At 1745, U-130 attacked Convoy XK-2 NW of Lisbon and sank four ships, SS Fidra, Empire Tower, Trefusis and Ger-y-Bryn. Empire Tower sank within 60 seconds. The master, 35 crewmembers and six gunners were lost. Three crewmembers were picked up by armed trawler HMS Loch Oskaig and landed at Londonderry. The master, 13 crewmembers and three gunners from Fidra were lost. Nine crewmembers and three gunners were picked up by corvette HMS Coreopsis, transferred to armed trawler HMS Loch Oskaig and landed at Londonderry. The master, the crew of 37 and nine gunners from Ger-y-Bryn were rescued by corvette HMS Coreopsis, transferred to armed trawler HMS Loch Oskaig and landed at Londonderry.
At 0926, U-255 fired a spread of three torpedoes at Convoy RA-53 and heard two detonations. Hog Islander SS Executive was sunk and Richard Bland was damaged, but five days later finished off by the same U-boat. Lookouts on the Executive in station #52 (originally in #51) spotted the first torpedo, which crossed the bow of the ship. But the second torpedo struck on the starboard side between the #4 hatch and the engine room. The explosion blew the hatch covers off the #4 hatch and demolished the booms, the engine, the dynamos and all the equipment in the immediate area. The #4 hold was rapidly flooded and the ship began to settle slowly by the stern. The eight officers, 30 men and 24 armed guards (the ship was armed with one 4in, two .50cal and two .30cal guns) abandoned ship without orders in three lifeboats and one raft. One armed guard, three officers and five crewmen died. The survivors were picked up immediately by armed trawlers HMS St Elstan and Northern Pride (42 men) and landed in Iceland five days later. The drifting ship was scuttled by gunfire from a destroyer about one hour after the attack. (Dave Shirlaw)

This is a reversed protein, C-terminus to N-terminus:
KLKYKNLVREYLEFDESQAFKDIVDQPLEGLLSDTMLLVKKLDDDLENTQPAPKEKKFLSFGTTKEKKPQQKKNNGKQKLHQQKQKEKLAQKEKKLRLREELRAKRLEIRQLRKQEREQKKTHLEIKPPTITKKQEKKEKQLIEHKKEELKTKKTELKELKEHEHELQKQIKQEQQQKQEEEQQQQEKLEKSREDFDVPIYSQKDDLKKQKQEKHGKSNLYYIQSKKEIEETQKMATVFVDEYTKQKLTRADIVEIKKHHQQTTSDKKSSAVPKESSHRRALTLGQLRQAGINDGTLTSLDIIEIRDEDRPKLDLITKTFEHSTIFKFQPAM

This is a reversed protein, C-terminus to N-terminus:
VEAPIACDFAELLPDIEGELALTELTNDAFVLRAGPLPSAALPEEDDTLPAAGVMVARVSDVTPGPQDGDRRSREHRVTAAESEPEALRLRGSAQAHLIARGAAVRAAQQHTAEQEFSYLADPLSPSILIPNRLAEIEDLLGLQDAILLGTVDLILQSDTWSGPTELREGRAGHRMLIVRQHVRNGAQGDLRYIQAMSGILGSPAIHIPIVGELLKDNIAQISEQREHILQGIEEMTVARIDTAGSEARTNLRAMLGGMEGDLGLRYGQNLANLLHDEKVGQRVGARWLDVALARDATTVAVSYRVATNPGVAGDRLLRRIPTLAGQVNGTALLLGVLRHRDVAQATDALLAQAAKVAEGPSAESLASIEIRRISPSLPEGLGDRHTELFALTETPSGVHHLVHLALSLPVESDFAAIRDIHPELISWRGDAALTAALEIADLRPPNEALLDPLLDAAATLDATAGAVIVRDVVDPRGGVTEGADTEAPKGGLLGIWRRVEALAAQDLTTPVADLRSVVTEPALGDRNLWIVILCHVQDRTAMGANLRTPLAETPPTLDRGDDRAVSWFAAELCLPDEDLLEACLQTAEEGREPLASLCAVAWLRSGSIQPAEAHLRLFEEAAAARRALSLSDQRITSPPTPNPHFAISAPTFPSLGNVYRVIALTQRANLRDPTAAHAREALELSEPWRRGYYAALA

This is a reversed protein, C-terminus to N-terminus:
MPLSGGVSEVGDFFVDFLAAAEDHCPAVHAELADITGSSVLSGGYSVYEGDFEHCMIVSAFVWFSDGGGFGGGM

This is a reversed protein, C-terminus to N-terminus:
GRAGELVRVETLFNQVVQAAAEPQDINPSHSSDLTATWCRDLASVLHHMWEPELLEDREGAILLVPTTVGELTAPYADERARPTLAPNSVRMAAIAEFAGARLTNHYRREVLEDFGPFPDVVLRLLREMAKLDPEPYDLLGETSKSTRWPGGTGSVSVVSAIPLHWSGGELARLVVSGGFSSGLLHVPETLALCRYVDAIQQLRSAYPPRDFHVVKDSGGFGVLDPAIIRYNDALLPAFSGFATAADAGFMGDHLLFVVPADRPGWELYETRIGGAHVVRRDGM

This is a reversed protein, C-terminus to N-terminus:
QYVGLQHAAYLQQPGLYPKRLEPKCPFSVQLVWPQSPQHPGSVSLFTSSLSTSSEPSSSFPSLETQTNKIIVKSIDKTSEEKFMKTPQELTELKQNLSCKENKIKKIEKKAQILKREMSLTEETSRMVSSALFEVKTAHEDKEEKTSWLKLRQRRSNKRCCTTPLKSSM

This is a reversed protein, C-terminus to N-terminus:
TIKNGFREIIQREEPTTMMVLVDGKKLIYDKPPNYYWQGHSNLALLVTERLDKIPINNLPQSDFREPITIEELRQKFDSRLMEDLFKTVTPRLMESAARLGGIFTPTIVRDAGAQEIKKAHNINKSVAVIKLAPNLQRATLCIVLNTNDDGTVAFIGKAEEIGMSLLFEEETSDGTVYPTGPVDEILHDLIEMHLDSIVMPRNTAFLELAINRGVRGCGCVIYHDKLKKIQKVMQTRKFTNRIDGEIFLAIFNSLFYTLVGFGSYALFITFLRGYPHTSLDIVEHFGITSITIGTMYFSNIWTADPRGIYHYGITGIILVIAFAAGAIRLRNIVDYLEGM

Page 3, surprising to read the names/ranks and accomplishments of the pilots in that convey raid.
Seems like it’s fodder for abuse if they were captured.
Like the Japs wouldn’t abuse ‘em anyway...
Of course, we should remember, that we strafed the survivors in the water so the currents wouldn’t carry them to shore.
The first hunter-killer anti-submarine task force was formed around USS Bogue. During the war her planes or escorts were credited with 13 German or Japanese subs sunk. Bogue was awarded a Presidential Unit Citation and three Battle Stars.